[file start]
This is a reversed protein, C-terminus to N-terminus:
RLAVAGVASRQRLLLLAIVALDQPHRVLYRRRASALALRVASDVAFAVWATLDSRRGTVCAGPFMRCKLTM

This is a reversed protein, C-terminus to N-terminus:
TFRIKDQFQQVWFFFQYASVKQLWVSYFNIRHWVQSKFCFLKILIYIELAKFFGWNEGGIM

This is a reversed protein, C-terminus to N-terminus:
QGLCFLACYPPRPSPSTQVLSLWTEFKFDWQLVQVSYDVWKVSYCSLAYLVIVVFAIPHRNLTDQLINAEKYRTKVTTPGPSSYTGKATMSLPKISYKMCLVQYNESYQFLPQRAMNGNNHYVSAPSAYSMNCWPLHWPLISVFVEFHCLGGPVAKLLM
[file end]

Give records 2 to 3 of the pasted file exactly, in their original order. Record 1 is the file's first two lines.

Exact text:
This is a reversed protein, C-terminus to N-terminus:
TFRIKDQFQQVWFFFQYASVKQLWVSYFNIRHWVQSKFCFLKILIYIELAKFFGWNEGGIM

This is a reversed protein, C-terminus to N-terminus:
QGLCFLACYPPRPSPSTQVLSLWTEFKFDWQLVQVSYDVWKVSYCSLAYLVIVVFAIPHRNLTDQLINAEKYRTKVTTPGPSSYTGKATMSLPKISYKMCLVQYNESYQFLPQRAMNGNNHYVSAPSAYSMNCWPLHWPLISVFVEFHCLGGPVAKLLM